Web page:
dc.date.issued2005en_US
dc.publisherThe University of Arizona.en_US
dc.rightsCopyright © is held by the author. Digital access to this material is made possible by the University Libraries, University of Arizona. Further transmission, reproduction or presentation (such as public display or performance) of protected items is prohibited except with permission of the author.en_US
dc.description.abstractCopper polishing performance depends significantly on the properties of pads, slurries, conditioning, pressure, sliding velocity, slurry flow rate and temperature. A slight variance in each of these parameters will cause significant change in polising results. Various investigations are performed during this study to understand the effect of consumables and other main operating parameters on copper polishing in terms of removal rate, lubrication mechanism, and temperature transients. A modified two-step Langmuir-Hinshelwood removal rate model and a flash heating thermal model are developed to describe the removal mechanism.Results indicate that grain size plays an important role during copper polishing. Smaller grain size may enhance the chemical rate by providing a higher density of favorable reaction sites. However, denser grain boundaries due to smaller grain size may reduce the mechanical rate by increasing the probability of disruption of three body sliding contact. It is found that removal rate increases as slurry flow increases from 60 to 80 cc/min because higher slurry flow rate can provide more reactants to the system. Then removal rate decreases as slurry flow rate is further increased to 140 cc/min, which is due to synergic effects of the wafer temperature, slurry flow and slurry residence time under the wafer. The observed removal rate drop is thought to be due to the change of the wafer temperature at high sliding velocity.Experimental results from eight slurry formulations with various abrasize size and content show that in the case of 13-nm abrasives, the dominant tribological mechanism is that of partial lubrication, while in the case of 35-nm abrasives, the dominant tribological mechanism is that of boundary lubrication. COF values of the slurry with surfactant are generally lower that those of the slurry without surfactant.Logarithmic spiral positive pad, whose spiral groove is at a slight angle to the pad rotation direction, shows the highest average COF. The radial pad results in the smallest average COF. For all types of the grooved pads investigated, CMP is mechanically limited at low pV, and chemically limited at high pV. Non-Prestonian behavior is thought to be due to variations of COF and substrate temperatures.Dual Emission UV Light Enhanced Fluorescence results indicate that during polishing the wafer is tilted towards the center of the pad and that the extent of wafer tilt is a strong function of diamond disc pressure. Increasing the oscillation frequency of the diamond disc or the rotation rate decreases slurry film thickness. Slurry film thickness increases with the slurry flow rate. Also slurry film thickness strongly depends on diamond disc design.en_US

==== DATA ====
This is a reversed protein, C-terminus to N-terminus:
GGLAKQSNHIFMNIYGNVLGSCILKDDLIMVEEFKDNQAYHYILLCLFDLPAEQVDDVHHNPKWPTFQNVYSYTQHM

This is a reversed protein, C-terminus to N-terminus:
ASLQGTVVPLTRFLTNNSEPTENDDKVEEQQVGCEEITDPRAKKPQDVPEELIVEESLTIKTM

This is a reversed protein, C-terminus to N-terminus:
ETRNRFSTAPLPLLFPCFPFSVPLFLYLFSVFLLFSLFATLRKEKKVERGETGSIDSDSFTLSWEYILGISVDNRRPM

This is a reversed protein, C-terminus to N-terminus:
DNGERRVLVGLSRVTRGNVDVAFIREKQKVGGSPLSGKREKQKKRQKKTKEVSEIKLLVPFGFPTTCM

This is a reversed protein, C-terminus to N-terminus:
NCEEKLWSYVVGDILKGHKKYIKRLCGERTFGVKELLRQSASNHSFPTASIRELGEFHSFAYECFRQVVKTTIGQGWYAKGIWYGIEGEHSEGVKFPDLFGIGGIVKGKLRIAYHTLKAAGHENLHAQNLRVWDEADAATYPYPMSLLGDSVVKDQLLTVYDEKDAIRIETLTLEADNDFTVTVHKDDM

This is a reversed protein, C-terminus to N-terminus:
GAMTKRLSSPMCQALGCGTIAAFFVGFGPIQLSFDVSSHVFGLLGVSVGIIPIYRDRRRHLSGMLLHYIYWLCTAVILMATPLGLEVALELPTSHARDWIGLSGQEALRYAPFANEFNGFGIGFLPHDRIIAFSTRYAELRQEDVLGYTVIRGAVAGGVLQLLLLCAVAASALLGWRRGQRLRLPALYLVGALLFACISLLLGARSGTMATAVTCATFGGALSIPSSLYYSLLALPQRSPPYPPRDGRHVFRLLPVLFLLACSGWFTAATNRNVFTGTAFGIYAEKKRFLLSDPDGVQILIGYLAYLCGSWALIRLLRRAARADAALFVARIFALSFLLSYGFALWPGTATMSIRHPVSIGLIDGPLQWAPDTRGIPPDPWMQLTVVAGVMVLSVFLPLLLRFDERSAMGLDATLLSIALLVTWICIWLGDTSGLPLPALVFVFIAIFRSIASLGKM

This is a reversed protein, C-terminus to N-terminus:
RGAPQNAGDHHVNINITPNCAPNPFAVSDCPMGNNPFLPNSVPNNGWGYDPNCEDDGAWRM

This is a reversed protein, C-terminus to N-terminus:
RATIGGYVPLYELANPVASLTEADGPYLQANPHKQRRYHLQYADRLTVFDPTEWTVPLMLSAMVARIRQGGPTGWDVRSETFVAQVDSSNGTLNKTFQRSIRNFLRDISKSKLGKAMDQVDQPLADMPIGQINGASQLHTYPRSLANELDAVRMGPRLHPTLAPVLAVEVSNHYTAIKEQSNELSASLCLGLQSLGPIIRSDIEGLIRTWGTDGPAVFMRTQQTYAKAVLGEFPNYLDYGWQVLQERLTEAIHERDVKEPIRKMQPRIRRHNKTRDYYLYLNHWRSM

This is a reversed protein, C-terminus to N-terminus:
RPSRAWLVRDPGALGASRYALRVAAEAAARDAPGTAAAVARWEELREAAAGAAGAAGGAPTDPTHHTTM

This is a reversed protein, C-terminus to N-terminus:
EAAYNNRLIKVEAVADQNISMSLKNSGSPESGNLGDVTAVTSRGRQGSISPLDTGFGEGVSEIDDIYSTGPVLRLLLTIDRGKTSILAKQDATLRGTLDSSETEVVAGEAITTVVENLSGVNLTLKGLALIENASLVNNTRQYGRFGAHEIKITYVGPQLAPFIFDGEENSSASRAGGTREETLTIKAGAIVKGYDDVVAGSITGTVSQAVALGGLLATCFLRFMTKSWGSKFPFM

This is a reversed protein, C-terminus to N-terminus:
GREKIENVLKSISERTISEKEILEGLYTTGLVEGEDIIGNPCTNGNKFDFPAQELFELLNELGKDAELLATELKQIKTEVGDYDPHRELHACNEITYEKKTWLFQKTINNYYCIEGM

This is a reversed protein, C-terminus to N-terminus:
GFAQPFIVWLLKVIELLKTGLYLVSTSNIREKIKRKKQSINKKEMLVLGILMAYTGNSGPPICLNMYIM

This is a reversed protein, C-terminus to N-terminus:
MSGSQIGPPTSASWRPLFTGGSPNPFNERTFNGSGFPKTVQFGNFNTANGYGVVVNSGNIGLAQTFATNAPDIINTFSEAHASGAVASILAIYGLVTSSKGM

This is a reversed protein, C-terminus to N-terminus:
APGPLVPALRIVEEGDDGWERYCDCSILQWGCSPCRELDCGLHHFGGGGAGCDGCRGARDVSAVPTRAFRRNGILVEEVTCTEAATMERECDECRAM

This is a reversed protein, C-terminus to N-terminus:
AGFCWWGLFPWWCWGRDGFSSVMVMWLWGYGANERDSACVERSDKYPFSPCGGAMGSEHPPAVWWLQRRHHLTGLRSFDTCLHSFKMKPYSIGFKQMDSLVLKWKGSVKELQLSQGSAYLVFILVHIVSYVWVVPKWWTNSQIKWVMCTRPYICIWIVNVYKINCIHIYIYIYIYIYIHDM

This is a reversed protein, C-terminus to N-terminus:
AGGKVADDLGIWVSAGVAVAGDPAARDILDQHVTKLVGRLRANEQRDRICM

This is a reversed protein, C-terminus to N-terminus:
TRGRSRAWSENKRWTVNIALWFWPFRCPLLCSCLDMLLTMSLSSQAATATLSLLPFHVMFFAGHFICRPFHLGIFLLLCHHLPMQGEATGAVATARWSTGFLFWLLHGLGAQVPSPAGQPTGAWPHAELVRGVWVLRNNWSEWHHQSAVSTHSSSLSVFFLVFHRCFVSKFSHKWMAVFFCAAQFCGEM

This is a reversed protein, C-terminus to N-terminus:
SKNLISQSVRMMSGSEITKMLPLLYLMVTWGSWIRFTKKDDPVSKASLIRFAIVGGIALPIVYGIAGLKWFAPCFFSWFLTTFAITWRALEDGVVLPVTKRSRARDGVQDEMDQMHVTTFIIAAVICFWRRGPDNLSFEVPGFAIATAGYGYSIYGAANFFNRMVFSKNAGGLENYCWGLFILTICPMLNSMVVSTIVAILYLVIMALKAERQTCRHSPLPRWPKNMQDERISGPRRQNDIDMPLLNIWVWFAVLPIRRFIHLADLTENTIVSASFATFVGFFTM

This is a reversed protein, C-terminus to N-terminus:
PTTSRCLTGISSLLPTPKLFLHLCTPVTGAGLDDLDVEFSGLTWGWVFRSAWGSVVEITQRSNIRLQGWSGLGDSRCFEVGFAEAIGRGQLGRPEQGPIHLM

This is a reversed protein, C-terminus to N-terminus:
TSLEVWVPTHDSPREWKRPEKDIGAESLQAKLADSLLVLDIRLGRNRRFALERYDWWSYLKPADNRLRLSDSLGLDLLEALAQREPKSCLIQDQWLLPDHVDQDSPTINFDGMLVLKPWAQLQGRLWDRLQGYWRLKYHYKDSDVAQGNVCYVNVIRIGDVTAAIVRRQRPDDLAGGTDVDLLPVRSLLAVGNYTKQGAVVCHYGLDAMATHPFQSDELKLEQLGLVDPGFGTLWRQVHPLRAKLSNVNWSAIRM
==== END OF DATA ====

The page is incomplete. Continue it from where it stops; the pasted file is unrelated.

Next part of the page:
dc.typetexten_US
dc.typeElectronic Dissertationen_US
dc.subjectcopper chemical mechanical planarizationen_US
dc.subjecttribologyen_US
dc.subjectflash heating modelen_US
dc.subjectcoefficient of frictionen_US
thesis.degree.nameDEngen_US
thesis.degree.leveldoctoralen_US
thesis.degree.disciplineChemical Engineeringen_US
thesis.degree.disciplineGraduate Collegeen_US
thesis.degree.grantorUniversity of Arizonaen_US
dc.contributor.advisorPhilipossian, Araen_US
dc.contributor.chairPhilipossian, Araen_US
dc.contributor.committeememberBorucki, Leonarden_US
dc.contributor.committeememberShadman, Farhangen_US
dc.contributor.committeememberDoi, Toshiroen_US
dc.contributor.committeememberRaghavan, Srinien_US
dc.identifier.proquest1378en_US
dc.identifier.oclc137355345en_US